Paul L. Caron

Tuesday, March 15, 2011

How Much Money Do the Rich Have?

National Review, How Much Money Do the Rich Have?, by Robert VerBruggen:

My colleague Kevin D. Williamson has a piece today about how hard it would be to close the $1.1 trillion budget gap by taxing “the rich.” I spent some time this weekend going through more detailed IRS data, and they support his conclusion.

Liberals believe, more or less, that once someone’s income reaches the “rich” threshold, they have little right to keep any additional dollars they make. Starting with that assumption, I set out to find how much “extra” money people really have. You can see my results here.

The best numbers I could find came from IRS returns in 2008. ... [T]he cutoff the IRS uses is $200,000. ... The first question is: How much do these folks make in total? The answer is about $2.5 trillion. If we wanted, we could stop here: You’d need to grab almost half that to finance the deficits Obama’s talking about.

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Woody, I agree you cannot balanced the budget on taxes along, you agree, everyone agrees. So why waste time and resources writing about it?

Posted by: Sid (real one) | Mar 18, 2011 4:58:03 PM

Sid, the conclusion of the article is that you can NOT close the deficits with taxes from "the rich," as you would have to tax every couple making $250,000 or more at 110% of their income to close the deficit. It's going to take taxing everyone and/or cutting spending. What's wrong is the huge percent of people who pay nothing yet clamor for more taxes on those already being ripped off.

Posted by: Woody | Mar 16, 2011 6:07:26 PM

Nick is correct, which is why the effective tax rate on high income individuals, which is the only rate that matters is in the mid 20's as a percent of income.

As far as where I got my quotes from, well, the idea that liberals do not want the rich to have any more money after a certain level is in the post on this site, and the idea that you can close the deficit by taxes alone is the concept of the research cited.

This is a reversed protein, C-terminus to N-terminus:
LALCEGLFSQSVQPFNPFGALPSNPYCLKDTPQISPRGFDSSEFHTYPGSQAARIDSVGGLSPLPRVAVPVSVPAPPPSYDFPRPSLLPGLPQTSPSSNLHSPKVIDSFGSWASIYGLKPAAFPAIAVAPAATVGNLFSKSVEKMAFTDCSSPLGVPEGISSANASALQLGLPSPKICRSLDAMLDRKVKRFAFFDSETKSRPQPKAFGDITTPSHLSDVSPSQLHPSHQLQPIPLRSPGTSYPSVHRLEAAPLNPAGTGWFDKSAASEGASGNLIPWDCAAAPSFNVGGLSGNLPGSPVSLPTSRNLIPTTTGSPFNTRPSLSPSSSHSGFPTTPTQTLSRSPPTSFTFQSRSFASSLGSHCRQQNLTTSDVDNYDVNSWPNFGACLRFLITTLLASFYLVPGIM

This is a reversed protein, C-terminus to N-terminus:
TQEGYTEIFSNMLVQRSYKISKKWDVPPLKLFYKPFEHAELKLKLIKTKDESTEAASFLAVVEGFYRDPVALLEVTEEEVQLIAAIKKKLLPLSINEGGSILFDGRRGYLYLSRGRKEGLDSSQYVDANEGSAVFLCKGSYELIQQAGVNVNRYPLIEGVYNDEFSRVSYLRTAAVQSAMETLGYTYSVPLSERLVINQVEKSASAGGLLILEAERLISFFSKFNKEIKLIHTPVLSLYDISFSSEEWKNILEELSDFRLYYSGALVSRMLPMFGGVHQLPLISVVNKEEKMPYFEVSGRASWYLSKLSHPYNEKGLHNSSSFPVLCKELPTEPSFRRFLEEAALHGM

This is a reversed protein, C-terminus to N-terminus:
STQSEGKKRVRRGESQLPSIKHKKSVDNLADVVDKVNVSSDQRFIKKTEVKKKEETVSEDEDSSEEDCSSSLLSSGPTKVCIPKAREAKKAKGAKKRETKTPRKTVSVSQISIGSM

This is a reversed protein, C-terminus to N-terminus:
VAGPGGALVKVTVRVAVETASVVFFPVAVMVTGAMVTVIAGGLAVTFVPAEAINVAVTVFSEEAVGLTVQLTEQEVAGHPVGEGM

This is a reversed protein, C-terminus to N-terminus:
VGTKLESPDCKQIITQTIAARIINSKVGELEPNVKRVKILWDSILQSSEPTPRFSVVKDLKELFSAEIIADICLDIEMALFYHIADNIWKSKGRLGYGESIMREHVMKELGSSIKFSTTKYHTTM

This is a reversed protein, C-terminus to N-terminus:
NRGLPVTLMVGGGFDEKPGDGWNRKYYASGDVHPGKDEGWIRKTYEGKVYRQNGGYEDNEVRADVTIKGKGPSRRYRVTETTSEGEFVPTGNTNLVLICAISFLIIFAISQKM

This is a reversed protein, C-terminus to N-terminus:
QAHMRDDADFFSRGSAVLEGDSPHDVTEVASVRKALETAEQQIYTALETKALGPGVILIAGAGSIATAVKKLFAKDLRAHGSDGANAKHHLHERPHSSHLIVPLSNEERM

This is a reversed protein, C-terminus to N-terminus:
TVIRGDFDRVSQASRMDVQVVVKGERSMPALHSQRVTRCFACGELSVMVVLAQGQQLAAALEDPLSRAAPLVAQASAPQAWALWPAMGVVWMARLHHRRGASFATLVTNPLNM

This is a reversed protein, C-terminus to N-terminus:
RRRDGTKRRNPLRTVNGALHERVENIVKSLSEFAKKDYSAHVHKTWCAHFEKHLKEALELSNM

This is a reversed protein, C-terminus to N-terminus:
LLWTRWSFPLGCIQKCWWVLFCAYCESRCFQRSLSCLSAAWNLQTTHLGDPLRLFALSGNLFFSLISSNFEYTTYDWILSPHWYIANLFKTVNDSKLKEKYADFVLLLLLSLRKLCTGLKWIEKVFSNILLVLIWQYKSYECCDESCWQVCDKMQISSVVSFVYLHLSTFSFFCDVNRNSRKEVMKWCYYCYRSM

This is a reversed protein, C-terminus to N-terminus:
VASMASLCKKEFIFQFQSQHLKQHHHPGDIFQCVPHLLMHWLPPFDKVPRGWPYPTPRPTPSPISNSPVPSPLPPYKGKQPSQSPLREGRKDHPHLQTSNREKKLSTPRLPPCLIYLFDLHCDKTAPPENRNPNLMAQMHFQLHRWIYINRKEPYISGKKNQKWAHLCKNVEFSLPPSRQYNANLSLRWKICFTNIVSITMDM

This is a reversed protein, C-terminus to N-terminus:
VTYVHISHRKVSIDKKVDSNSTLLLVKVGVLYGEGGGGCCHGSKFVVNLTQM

Finally, Nick, if you find the answers to your last two questions, please post, I'd like to know also.

Posted by: Sid (real one) | Mar 16, 2011 11:42:01 AM

First of all when you are looking at returns you are looking at "taxable income". When I work with the ultra rich, most of the gains in net worth is 'non-taxable" such as municipal bonds or annuities. Second, the reported gains in companies they own is not shown on the data. Third, the asset based increase is not shown on the data. Finally, it is a start to tax upper income people while reducing spending at the same time. My real qestion, why do morons like this write articles? And why am I stupid enough to read them?

Posted by: Nick Paleveda MBA J.D. LL.M | Mar 16, 2011 9:06:46 AM

I think that we're going to see some incredible inflation, so the government can look forward to paying off the debt faster with dollars worth half of the amount that it borrowed.

Posted by: Woody | Mar 16, 2011 7:28:54 AM

Left out of the conversation is the fact that a large component of the present deficit is the state of the economy. With employment and growth rates at normal levels, a large part of the deficit is gone. To address this we will have to behave like rational adults (I know I have unreal expectations for politicians and unelected ideologues) cut some spending, raise some revenue and see the economy return to normal. The biggest pain for some will be behaving like an adult in embracing all three in thinking about the issue right now and in the future.